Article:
2 thoughts on “Snuggle Parties: Would You Cuddle with Strangers? Guest Post by M. J. Coreil

  • February 2, 2017 at 1:15 pm

    So true, Bella for writing: “She reminds us that massage therapy had to get past stigma and misunderstandings before it was widely accepted, and she hopes to see attitudes toward non-sexual cuddling evolve in a similar way.” This is a very good article, and very timely for the beginning of 2017 on the subject of touch. I like the idea of Free Hugs Day at the Farmers Market that Ms. Coreil writes about. I purchased decades ago, a portable massage table for the comfort of my own home, and for travelling. With a massage table at home, I enjoyed the luxury of therapeutic touch on a regular basis with my family members and friends. I purchased massage videos and learned a lot right in my own home. Prior to my father’s death in 2003, I massaged him at home during his illness, and he loved it, just loved it. The more you practice, the better you will get at using different techniques. Our family grew closer. In the broader American culture, touch is a neglected part of relationships with the ones we love. Even just a hug or the touch of the hand to the elderly is refreshing. In my travels to Latin American, I found that folks touched each other a lot more than Americans. I travelled with my portable massage table to Central America in the 1990s, and I did massage by the sea on friends and relatives. It was wonderful. Many years later, I donated my portable massage table to a women and children domestic abuse shelter in my city. A recent case in point, which was in the news:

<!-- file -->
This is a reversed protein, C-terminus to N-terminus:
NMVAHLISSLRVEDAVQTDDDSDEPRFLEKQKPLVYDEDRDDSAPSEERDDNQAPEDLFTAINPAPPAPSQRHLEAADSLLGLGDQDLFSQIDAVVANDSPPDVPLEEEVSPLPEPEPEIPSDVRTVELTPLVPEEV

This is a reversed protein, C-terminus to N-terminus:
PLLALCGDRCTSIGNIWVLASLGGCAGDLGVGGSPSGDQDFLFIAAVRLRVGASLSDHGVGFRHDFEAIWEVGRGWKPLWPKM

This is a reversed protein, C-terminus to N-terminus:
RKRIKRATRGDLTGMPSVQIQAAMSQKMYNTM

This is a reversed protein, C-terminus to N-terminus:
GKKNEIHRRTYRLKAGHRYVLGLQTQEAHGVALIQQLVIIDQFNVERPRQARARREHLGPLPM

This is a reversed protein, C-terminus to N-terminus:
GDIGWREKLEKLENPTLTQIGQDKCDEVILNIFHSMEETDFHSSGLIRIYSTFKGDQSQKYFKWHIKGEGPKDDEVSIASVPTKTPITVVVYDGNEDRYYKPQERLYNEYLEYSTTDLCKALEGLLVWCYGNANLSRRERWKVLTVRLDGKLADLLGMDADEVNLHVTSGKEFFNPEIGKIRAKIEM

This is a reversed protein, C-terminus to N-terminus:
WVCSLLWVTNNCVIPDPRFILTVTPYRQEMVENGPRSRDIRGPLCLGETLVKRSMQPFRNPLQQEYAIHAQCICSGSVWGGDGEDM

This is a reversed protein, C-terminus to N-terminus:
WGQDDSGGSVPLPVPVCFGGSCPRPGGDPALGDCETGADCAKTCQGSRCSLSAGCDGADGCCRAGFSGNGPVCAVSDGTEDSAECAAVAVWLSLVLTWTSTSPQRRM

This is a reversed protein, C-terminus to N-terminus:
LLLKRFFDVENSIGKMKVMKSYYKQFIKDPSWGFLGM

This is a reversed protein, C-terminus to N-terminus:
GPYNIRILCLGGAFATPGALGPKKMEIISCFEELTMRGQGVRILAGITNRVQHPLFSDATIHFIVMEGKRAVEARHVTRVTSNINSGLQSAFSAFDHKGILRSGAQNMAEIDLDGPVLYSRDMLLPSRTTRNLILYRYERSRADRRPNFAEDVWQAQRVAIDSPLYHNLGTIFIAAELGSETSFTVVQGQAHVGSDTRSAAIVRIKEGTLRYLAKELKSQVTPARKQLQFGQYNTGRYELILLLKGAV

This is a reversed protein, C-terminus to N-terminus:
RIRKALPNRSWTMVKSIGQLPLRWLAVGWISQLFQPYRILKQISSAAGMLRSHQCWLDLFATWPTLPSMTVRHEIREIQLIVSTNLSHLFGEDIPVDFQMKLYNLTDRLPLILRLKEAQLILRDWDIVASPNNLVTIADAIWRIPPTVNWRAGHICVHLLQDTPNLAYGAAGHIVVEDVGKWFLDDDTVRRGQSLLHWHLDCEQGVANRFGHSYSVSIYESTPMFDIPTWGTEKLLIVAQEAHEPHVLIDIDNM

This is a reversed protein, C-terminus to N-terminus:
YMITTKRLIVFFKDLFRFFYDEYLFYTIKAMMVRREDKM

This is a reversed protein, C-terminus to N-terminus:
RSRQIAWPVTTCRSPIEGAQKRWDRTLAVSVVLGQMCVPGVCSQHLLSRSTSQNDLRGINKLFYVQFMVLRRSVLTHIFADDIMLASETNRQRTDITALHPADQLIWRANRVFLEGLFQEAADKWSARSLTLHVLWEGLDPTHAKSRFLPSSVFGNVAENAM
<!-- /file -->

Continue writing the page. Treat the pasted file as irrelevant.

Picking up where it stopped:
Israelis seek to comfort Holocaust’s loneliest survivors
    Jan 27, 2017 Updated Jan 27, 2017 – In this Wednesday, Jan. 24, 2017 photo, Israeli Holocaust survivor, Ernest Weiner, sits in his house in the central Israeli city of Bat Yam. More than 100 fellow Holocaust survivors and advocates on their behalf gathered for the 92nd birthday party of Ernest Weiner — a blind and widowed survivor who uses a wheelchair to get around and still lives on his own. As home to the world’s largest survivor community, Israel is grappling to serve the needs of the thousands of people like Weiner who are living out their final days alone.

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  • February 2, 2017 at 1:19 pm

    The remainder of my comments for this post are, which were left out, sorry: RAMAT HASHARON, Israel (AP) — Surrounded by more than 100 fellow Holocaust survivors and young volunteers, a blind Ernest Weiner sat in his wheelchair with a puffy crown on his head as the crowd sang happy birthday and showered him with hugs and greetings. The widowed and childless 92-year-old Weiner lives on his own and the cheerful gathering offered him one of life’s most valuable commodities — company

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